For instance, in the second quarter of 2015, Barrick's all-in sustaining cost per ounce of gold was $895, while in the first quarter of 2016, it came down to $706 an ounce. This massive drop in Barrick's costs does not come across as a surprise since the company is on track to achieve 70% of its overall production from its core mines, which have all-in sustaining costs of less than $700 an ounce.
The reason why Barrick's core mines have a lower all-in sustaining cost profile is because their average grade is 1.88 grams per ton, which is 42% higher than the company's overall mine grade of 1.32 grams per ton. Now, having a higher grade means that Barrick will be able to mine gold ores at lower costs from its core mines. This is because it needs to put in less effort to extract the yellow metal, thereby leading to a drop in costs.
Therefore, Barrick will get 70% of its second-quarter production of 1.33 million ounces from its core mines, which equates to around 930,000 ounces. Assuming that the cost of this production will come in at the mid-point of Barrick's core mine all-in sustaining cost guidance of $660-$730 an ounce, or at $695 an ounce, Barrick will have a margin of $606 an ounce on each ounce of gold in the second quarter (remember that gold prices averaged $1,301 an ounce in the second quarter).
Barrick's core mines will help it earn over $563 million in the second quarter after accounting for development costs but before interest, taxes, and depreciation. On the other hand, the remaining 30% of production, which will be driven by its other mines that have relatively lower grades, could add $238 million to its EBITDA. This is assuming all-in sustaining costs of $706 an ounce that Barrick reported last quarter and average gold prices of $1,301 an ounce for the second quarter.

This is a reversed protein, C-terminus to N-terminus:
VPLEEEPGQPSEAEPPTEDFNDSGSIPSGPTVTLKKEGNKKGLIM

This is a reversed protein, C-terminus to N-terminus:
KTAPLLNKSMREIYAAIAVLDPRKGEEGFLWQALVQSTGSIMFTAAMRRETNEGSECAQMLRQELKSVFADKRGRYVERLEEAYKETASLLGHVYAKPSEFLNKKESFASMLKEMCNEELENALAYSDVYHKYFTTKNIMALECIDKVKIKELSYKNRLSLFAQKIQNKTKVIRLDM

Thus, Barrick's total EBITDA could come in at $800 million in the second quarter, which will be around 16% higher than last-year's EBITDA. However, investors should not forget that if Barrick is able to lower its costs further in the second quarter, the EBITDA will rise further.
As such, it is not surprising to see that analysts have been quite positive regarding Barrick's earnings of late. Over the past three months, the company's EPS forecast has been raised from $0.11 per share to $0.15 per share, while in the past month itself, six of the 17 analysts covering the stock have raised their earnings forecast.
Thus, Barrick Gold is on track to report a strong second quarter due to lower costs and rising gold prices. Looking ahead, as the company is on track to reduce costs further over the next couple of years, its margins should increase along with an improvement in gold prices. So, in my opinion, investors should continue to hold Barrick shares going into earnings as it can sustain its positive momentum on the back of strong results.
Disclosure: I/we have no positions in any stocks mentioned, and no plans to initiate any positions within the next 72 hours.
I wrote this article myself, and it expresses my own opinions. I am not receiving compensation for it (other than from Seeking Alpha). I have no business relationship with any company whose stock is mentioned in this article.